adjective mal·lea·ble \ ˈma-lē-ə-bəl , ˈmal-yə-bəl , ˈma-lə-bəl \
|Updated on: 10 Aug 2018

Definition of malleable

1 : capable of being extended or shaped by beating with a hammer or by the pressure of rollers
2 a : capable of being altered or controlled by outside forces or influences
b : having a capacity for adaptive change


play \ˌma-lē-ə-ˈbi-lə-tē, ˌmal-yə-, ˌma-lə-\ noun

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Examples of malleable in a Sentence

  1. The brothers Warner presented a flexible, malleable world that defied Newton, a world of such plasticity that anything imaginable was possible. —Billy CollinsWall Street Journal28–29 June 2008
  2. At each landing the villagers had carved the wonderfully malleable silt into staircases, terraces, crenellations, and ziggurats. —Kenneth BrowerNational Geographic TravelerMarch 2000
  3. The boy seemed to me possessed by a blind, invalid arrogance, and every human being, as his eye flicked over or flinched against them, became, immediately, as malleable as his mother and his father. —James BaldwinThe Evidence of Things Not Seen1985
  4. the cult leader took advantage of the malleable, compliant personalities of his followers

Recent Examples of malleable from the Web

These example sentences are selected automatically from various online news sources to reflect current usage of the word 'malleable.' Views expressed in the examples do not represent the opinion of Merriam-Webster or its editors. Send us feedback.

Did You Know?

There is a hint about the origins of "malleable" in its first definition. The earliest uses of the word, which first appeared in English in the 14th century, referred primarily to metals that could be reshaped by beating with a hammer. The Middle English word malliable comes to us from Medieval Latin malleabilis, which in turn derives from the Latin verb malleare, meaning "to hammer." "Malleare" itself was created from the Latin word for "hammer": "malleus." If you have guessed that "maul" and "mallet," other English words for specific types of hammers, can also be traced back to "malleus," you have hit the nail on the head.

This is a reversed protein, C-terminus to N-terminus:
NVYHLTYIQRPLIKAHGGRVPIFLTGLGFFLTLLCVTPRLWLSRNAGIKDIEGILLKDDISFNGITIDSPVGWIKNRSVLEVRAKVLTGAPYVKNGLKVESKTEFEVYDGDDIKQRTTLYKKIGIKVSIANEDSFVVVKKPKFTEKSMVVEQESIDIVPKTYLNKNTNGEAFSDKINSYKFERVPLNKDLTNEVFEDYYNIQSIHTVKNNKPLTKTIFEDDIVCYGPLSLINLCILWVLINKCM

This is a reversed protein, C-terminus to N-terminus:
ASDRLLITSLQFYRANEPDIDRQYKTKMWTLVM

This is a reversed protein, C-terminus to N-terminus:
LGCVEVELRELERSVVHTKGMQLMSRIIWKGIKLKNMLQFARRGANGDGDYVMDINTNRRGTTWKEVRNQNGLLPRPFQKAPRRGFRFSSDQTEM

Origin and Etymology of malleable

Middle English malliable, from Medieval Latin malleabilis, from malleare to hammer, from Latin malleus hammer — more at maul

Synonym Discussion of malleable

plastic, pliable, pliant, ductile, malleable, adaptable mean susceptible of being modified in form or nature. plastic applies to substances soft enough to be molded yet capable of hardening into the desired fixed form.
    • plastic materials allow the sculptor greater freedom
pliable suggests something easily bent, folded, twisted, or manipulated.
    • pliable rubber tubing
pliant may stress flexibility and sometimes connote springiness.
    • an athletic shoe with a pliant sole
ductile applies to what can be drawn out or extended with ease.
    • ductile metals such as copper
malleable applies to what may be pressed or beaten into shape.
    • the malleable properties of gold
adaptable implies the capability of being easily modified to suit other conditions, needs, or uses.
    • computer hardware that is adaptable

Other Metals and Metallurgy Terms

MALLEABLE Defined for English Language Learners


Definition of malleable for English Language Learners

  • : capable of being stretched or bent into different shapes

  • : capable of being easily changed or influenced

MALLEABLE Defined for Kids


adjective mal·lea·ble \ ˈma-lē-ə-bəl , ˈmal-yə-bəl \

Definition of malleable for Students

: capable of being extended or shaped with blows from a hammer

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having an air of easy unconcern

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